Afghans caught in war's rising tide
Along Afghanistan's long southern frontier, the guns of spring have begun. For months, the Taliban has warned that when the highland snows melt, they will unleash their largest offensive since falling from power in 2001.Skip to next paragraph
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In recent weeks, the tempo of Taliban attacks has increased, hinting at the opening of the spring campaign. Last weekend alone, insurgents detonated a bomb in the western city of Herat and performed what US officials called a "complex ambush" near the eastern city of Jalalabad.
Tuesday, NATO responded in kind, launching Operation Achilles, its largest offensive ever in the country, at the Afghan government's request. With some 4,500 NATO troops and 1,000 Afghan soldiers, the operation is a bold attempt to preempt the Taliban's first blows and take the initiative.
It is also a clear escalation of the stakes, with both sides seeing this as a year that could determine the future of Afghanistan's Western-backed government. And it is here in the Afghan south that the hammer blow is expected to fall hardest.
Operation Achilles is focused on the southern province of Helmand, where NATO troops are attempting to clear Taliban from the area around the Kajaki Dam so that it can be upgraded and repaired. When fully operational, the dam can provide power for some 2 million Afghans in the south.
Moreover, Helmand has emerged as the Taliban's leading front in recent months. The Taliban claim that they control three rural districts in the province, including Musa Qala, which was the subject of a controversial peace deal between British forces and insurgents before the Taliban captured it on Feb. 1.
Tuesday, the Taliban in Helmand said that they captured an Italian journalist who confessed to spying for British forces, according to a Taliban spokesman. The Italian newspaper La Repubblica says it lost contact with reporter Daniele Mastrogiacomo Sunday.
In many respects, the developments in Helmand are an echo of what happened last year in neighboring Kandahar Province, which, as the home of leader Mullah Omar, has long been the Taliban's heartland. In the past few years, Kandahar has suffered 73 suicide bombings, by one local newspaper's count, and last summer, the Taliban pushed to within 10 miles of the city.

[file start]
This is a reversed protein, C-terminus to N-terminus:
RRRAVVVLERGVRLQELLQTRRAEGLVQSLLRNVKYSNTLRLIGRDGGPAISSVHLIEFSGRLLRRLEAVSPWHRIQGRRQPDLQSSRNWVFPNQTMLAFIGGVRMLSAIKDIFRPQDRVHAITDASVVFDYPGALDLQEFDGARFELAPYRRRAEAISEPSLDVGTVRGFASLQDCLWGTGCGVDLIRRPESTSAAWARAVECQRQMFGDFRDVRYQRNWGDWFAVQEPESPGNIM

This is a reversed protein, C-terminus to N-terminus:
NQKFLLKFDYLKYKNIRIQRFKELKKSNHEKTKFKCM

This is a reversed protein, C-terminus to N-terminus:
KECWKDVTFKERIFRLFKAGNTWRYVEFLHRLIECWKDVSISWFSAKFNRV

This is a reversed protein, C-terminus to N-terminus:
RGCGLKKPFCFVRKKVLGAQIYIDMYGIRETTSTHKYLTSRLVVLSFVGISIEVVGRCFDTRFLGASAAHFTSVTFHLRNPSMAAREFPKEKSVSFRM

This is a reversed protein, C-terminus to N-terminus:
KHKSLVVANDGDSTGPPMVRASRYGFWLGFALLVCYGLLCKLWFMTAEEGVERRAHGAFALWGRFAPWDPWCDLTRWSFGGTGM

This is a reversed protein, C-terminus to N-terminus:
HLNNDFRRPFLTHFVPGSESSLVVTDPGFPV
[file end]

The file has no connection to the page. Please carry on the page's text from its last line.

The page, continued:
Now, on the eve of what could be a crucial spring, Afghanistan's second-largest city, less than 50 miles from the front lines, is in a state of suspension, uncertain whether to remain faithful to the government that initially promised so much or to resign itself to the return of the Taliban.
"If I shave my beard and take off my turban, I will be killed by the Taliban. If I grow my beard, I will be killed by [NATO forces]," says Kandahar resident Dost Mohammed, standing on a street corner. "It is a place with two governments – we don't know who we should surrender to."
Like most Afghans both here and elsewhere, Mr. Mohammed speaks not from fear but from an oppressive fatigue born of the mounting sense that his country is once again descending into the cycle of revolution and civil war that has consumed it for a generation. Along with a lingering hope, there remains a deep fatalism that no matter what Afghans do, they will be swept into the whirlwind of war – ever the victims of forces beyond their control.
The events of recent weeks have helped strengthen this perception.
On one side, Afghans see the Taliban, which they almost universally consider a Pakistani-equipped army designed to destabilize Afghanistan and who spawn suicide bombers so despicable that they will target the opening of an Afghan medical clinic, as was the case in Khost late last month.